Jason Alan has a new lease on life with the help of physical therapy. (Photo/Nate Jensen)
When sitting all the time becomes a big pain in the back
After two surgeries, a patient finally finds relief from back pain through physical therapy at USC
BY Michelle McCarthy
Jason Alan visited the hospital 17 times — twice by ambulance — over three months in 2016.
It wasn’t a traumatic injury that caused the 32-year-old’s pain, which started in his early 20s. Instead, it was a gradual onset that is all too common in our technologically driven and sedentary society.
“I think you’d be surprised at how many students we see at USC who have moderate to severe lower back pain just because they’re sitting down all the time,” said Kenneth Kim DPT ’11, an instructor of clinical physical therapy. “Over time, the muscles that attach the hips to the lower back become very tight, and the deep trunk muscles become weak. Due to the imbalance, they start having issues at different lumbar sections of the lower back.”
Alan did everything in his power to find a cure, including seeing multiple physical therapists, medical doctors and specialists. He ended up having two microdiscectomies in which doctors shaved off the disc that was pushing on the nerve, but they were only temporary fixes, and the symptoms returned.
Consequently, Alan was scheduled to have a third surgery.
Understandably, when his stepbrother suggested he see his physical therapist, Kim, he was a bit leery.
“He wasn’t even going to give me a shot,” Kim said.
Luckily, Alan relented.
“Dr. Kim said, ‘Give me two weeks; there’s a good chance you won’t need the surgery.’”
Alan agreed to postpone his surgery 45 days. The results were not only life-changing — Alan refers to what transpired as a miracle.
“Kenny is the real deal,” he said. “He’s like the Mr. Miyagi and Obi-Wan Kenobi of physical therapy. Everyone I’ve recommended him to, he fixes — and fast.”
Always ask questions
So what made Kim’s approach unique? In addition to years of experience and confidence in his work, Kim always keeps one goal in mind: to help his patients no matter what it takes.
“That means we may need to go home and study up or ask other physical therapists or professionals who might have a better handle on it,” he said. “It’s important for us to use all the resources we have. No one should be too prideful or embarrassed to ask. A lot of times, that’s not done enough.”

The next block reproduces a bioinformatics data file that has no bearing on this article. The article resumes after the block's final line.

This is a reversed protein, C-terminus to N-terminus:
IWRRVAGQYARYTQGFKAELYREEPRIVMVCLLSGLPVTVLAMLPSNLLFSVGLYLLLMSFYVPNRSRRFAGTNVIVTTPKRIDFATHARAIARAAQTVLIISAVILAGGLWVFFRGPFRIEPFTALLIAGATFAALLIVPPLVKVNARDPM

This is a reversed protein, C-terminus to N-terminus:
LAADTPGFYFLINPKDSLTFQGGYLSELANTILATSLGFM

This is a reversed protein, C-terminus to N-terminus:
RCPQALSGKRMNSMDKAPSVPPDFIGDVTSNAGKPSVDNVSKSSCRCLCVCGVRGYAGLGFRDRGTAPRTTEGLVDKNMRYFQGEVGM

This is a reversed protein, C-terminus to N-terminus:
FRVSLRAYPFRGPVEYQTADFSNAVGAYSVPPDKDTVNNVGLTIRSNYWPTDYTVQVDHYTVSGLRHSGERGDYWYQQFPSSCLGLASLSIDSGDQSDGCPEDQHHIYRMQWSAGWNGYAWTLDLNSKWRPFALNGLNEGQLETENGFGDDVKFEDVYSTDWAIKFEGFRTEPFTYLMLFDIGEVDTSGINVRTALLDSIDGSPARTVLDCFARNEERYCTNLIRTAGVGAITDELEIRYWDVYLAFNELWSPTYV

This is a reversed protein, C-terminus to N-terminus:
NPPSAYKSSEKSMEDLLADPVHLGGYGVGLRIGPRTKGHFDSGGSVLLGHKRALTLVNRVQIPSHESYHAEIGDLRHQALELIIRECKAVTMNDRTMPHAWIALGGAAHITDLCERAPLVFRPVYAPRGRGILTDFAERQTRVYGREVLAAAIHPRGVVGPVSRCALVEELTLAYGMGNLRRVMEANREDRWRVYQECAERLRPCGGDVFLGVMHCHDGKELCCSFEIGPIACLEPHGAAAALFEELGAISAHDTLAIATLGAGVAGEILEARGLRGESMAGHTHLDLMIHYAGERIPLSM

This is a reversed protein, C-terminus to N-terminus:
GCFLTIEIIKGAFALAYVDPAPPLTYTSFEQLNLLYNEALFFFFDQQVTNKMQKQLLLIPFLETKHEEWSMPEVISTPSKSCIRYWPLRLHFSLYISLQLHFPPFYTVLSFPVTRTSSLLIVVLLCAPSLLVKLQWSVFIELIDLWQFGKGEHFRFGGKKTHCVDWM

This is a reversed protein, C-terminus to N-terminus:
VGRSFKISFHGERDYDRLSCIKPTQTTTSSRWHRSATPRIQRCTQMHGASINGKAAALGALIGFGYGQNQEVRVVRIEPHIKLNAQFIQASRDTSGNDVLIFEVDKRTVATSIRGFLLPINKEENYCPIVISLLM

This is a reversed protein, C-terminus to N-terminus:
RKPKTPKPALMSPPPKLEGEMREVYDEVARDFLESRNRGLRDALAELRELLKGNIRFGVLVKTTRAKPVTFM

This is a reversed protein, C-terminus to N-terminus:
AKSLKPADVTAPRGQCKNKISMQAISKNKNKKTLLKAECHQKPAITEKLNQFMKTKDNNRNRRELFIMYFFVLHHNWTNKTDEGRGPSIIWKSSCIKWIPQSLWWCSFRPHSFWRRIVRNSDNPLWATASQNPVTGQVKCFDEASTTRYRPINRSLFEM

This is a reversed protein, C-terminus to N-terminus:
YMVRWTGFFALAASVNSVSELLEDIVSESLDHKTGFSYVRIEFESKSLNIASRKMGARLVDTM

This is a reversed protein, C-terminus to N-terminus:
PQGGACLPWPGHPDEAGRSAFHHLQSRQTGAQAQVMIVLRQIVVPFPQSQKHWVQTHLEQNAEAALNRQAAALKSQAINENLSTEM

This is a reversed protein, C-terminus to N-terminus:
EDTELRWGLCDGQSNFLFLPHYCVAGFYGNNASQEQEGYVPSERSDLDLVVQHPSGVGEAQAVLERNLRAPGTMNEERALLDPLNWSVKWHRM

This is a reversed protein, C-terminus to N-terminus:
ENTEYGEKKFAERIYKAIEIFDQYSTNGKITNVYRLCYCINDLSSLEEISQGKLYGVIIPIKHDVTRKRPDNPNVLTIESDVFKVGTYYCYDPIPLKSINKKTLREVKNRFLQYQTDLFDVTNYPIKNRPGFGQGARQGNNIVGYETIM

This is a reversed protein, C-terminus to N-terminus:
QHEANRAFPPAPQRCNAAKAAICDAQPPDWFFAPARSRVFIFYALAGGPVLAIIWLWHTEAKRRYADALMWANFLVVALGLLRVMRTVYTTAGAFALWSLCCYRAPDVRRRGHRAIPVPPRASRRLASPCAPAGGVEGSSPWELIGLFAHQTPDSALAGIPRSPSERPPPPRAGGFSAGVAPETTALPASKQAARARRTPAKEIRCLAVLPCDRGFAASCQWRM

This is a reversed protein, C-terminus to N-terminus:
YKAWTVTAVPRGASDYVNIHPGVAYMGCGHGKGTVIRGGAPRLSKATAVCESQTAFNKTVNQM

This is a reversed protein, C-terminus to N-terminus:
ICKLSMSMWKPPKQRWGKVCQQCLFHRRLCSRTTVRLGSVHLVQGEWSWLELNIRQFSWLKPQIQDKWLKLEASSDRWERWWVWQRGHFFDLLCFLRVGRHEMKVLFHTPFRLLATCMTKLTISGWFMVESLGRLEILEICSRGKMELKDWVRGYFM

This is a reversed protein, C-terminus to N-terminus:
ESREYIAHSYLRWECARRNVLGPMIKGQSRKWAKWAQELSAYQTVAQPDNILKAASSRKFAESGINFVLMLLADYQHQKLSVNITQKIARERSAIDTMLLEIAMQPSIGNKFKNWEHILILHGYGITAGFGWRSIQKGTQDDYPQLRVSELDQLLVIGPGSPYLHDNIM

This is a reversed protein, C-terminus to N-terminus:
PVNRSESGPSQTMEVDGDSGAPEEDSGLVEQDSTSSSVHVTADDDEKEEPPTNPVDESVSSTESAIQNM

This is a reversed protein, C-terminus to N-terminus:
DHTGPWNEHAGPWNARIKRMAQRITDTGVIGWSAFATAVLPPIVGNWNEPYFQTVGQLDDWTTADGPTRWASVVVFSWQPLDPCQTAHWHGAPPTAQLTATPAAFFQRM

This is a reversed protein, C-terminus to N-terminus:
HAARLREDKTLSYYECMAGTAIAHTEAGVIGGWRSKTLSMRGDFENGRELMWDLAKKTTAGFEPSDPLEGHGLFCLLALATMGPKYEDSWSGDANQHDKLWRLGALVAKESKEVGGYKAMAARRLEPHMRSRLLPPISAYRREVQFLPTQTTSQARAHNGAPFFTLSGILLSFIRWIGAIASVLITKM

Coming into the Engemann Student Health Center one to two times a week for sessions with Kim, Alan was amazed at the progress he achieved in such a short time.
“With all the little adjustments he made, I felt a 30 percent improvement in the first week,” he said.
Immediate adjustments included custom orthotics to assist Alan’s flat feet and the purchase of an ergonomic office chair. The first order of business was to relax Alan’s overly tight hip muscles, which would then decompress the spine and then focus on a combination of mental and physical exercises. After strengthening his deep abdominal and back muscles, he learned how to activate and control those muscles.
“I needed to make sure Jason knew how to turn them on first and then how to keep them on without using the hip muscles,” Kim said. “A lot of times, we’d do very low-level exercises for the back and abs, and he would feel it in his hamstrings or thighs when that shouldn’t be happening.
“Having him be able to isolate those muscles built their endurance and, over time, flexibility automatically improved. His body learned how to use the muscles it needs to protect his spine.”
Alan jokingly referred to the mental activation exercises as “Jedi Mind Tricks.”
“There were lots of exercises Dr. Kim had me do where there was no movement,” he said. “It was simply thinking about certain areas, which caused either the muscles to actuate or ligaments to loosen.”
Now that Alan’s physical therapy treatments are coming to a close, he’s eager to get back to life as he knew it. His injury robbed him of a lot, and he’s ready to make up for lost time.
First on his to-do list is heading to the beach to partake in one of his favorite hobbies, which he wasn’t able to do for more than a year: kite surfing.
“I’m a little nervous only because I don’t want it all to come unglued,” he said. “But as soon as I get the first session under my belt, I know I’ll be fine.”
source: University of Southern California